• Parents' and carers' wellbeing as measured by the Short Warwick Edinburgh Mental Wellbeing scale (SWEMWBS) showed a lower average score of 21, which was lower than the 2011 population norms based on which the scale was developed (24).[5] Minorities of parents and carers also said that they never or rarely feel relaxed, close to others, or optimistic.
  • Parents and carers of 61% of the children in the survey reported that there had been no change to household income, while for just over a third of parents and carers (35%) household income had reduced because of the pandemic. The majority of parents and carers who reported reduced income said this had not impacted their ability to pay for certain essentials. However, for between a tenth and a fifth of parents and carers, the reduction in household income had impacted on their family's ability to pay for essentials, such as buying enough food (11%) and paying household bills (19%).
  • There was some evidence parents had not accessed the services they wanted. For most services a minority of parents said they had not accessed the services they wanted for their children: between 3% for A&E, around a tenth for GP, 17% for the health visitor service, and a third for Family Support Worker. However, almost three quarters (74%) of parents who wanted to use a dentist, had not. The most common reason given was that they thought the service was not running. A half of those who wanted support to access food had not accessed it; most commonly, because they thought they were not eligible or did not know how to access it.
  • In questions on returning to school, nursery and other childcare settings, overall, 5% of children had not returned since they had reopened. For those children who had not returned, parents said this was because they did not need childcare, they cannot afford childcare, or that they were concerned about their child becoming ill with coronavirus.
  • The vast majority of parents whose child had returned to, or started, school/childcare were confident that settings were doing what they needed to reduce risk and that settings were helping children to settle in, and agreed that their child was happy to go into the setting and seemed to enjoy their time there. Just under 4 in 10 parents (38%) agreed that they were concerned about their child becoming ill with the virus, while 36% disagreed. Just under half (47%) agreed that they were concerned that their child would pass the virus on to someone else, while 28% disagreed.
  • Overall, most parents (83%) reported that since schools/childcare settings had reopened, they were able to access sufficient childcare to allow them to resume their normal work commitments, while just over a sixth (17%) said they were still unable to access sufficient childcare. The most common reason for being unable to access sufficient childcare was 'loss of or reduction in informal childcare' (44%), followed by 'closure or restriction of afterschool and/or breakfast clubs' (29%) and 'formal childcare not available' (16%).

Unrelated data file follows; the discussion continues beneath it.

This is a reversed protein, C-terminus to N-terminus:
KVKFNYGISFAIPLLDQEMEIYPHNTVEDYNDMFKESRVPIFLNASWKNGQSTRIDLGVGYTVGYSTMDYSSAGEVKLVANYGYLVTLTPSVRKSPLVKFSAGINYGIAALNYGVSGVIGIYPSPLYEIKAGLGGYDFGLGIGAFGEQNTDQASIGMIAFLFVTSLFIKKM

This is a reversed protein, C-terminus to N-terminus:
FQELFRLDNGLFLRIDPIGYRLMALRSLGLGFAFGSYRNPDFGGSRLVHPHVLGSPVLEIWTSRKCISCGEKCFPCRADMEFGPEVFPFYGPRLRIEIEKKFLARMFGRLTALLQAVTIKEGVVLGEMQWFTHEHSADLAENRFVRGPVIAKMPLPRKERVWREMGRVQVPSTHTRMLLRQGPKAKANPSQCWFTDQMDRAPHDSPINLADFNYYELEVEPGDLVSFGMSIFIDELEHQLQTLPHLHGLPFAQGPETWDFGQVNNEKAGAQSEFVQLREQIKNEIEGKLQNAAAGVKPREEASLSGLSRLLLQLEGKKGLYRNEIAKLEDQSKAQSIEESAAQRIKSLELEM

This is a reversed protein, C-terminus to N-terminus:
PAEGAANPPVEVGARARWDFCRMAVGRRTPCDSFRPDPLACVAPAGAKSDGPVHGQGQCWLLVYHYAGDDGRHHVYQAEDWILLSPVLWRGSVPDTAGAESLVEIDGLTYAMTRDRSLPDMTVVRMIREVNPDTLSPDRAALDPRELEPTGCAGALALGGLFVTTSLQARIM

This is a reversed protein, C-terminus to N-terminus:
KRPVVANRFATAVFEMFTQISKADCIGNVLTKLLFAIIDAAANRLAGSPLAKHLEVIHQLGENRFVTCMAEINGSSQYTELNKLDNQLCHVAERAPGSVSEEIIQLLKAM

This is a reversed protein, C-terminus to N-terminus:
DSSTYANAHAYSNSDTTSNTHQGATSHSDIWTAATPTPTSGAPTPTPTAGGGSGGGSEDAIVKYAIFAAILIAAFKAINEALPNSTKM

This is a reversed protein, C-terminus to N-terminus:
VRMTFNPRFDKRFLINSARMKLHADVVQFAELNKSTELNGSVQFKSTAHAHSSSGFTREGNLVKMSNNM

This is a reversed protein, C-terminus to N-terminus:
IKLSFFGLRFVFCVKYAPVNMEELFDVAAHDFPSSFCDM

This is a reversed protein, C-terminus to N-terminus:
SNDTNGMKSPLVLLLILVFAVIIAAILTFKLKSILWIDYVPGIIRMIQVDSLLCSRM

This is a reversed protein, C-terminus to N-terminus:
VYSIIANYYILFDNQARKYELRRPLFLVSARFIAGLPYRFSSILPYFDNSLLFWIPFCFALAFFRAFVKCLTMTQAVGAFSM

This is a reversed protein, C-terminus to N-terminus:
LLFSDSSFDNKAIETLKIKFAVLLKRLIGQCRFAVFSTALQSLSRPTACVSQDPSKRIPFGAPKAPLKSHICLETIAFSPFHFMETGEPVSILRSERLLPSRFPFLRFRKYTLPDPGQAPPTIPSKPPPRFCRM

• In terms of direct experience of COVID-19, 31% of parents reported that their child had self-isolated for a short period while awaiting test results, while 14% reported their child had self-isolated for a longer period. The majority of parents agreed that their child seemed unfazed by others wearing a face covering. A fifth of parents reported that their child had experienced the death of a close relative or friend since the beginning of the pandemic – 5% had experienced bereavement related to coronavirus.

TeenCovidLife Survey 2 – General Report

Source: The University of Edinburgh

Date: February 2021

The University of Edinburgh has published findings from its second TeenCovidLife Survey – an online survey of 12 to 17 year olds on how they were coping as measures after the first lockdown began to ease and schools reopened, and how they were understanding and adhering to COVID-19 guidance. This survey ran from 18 August to 10 October 2020 after schools had reopened and exam grades were released[6], and was completed by 2,232 young people across all local authorities. 761 of these participants had also participated in round one. Sixty one per cent of respondents were female and 36% were male. This was an open survey and therefore should not be treated as representative of children of this age in Scotland. Each round of the survey had different respondents recruited and comparisons between rounds should be treated with caution. Further analysis of the findings may be available in future and access to the data is available from the Generation Scotland team. Key findings are summarised below: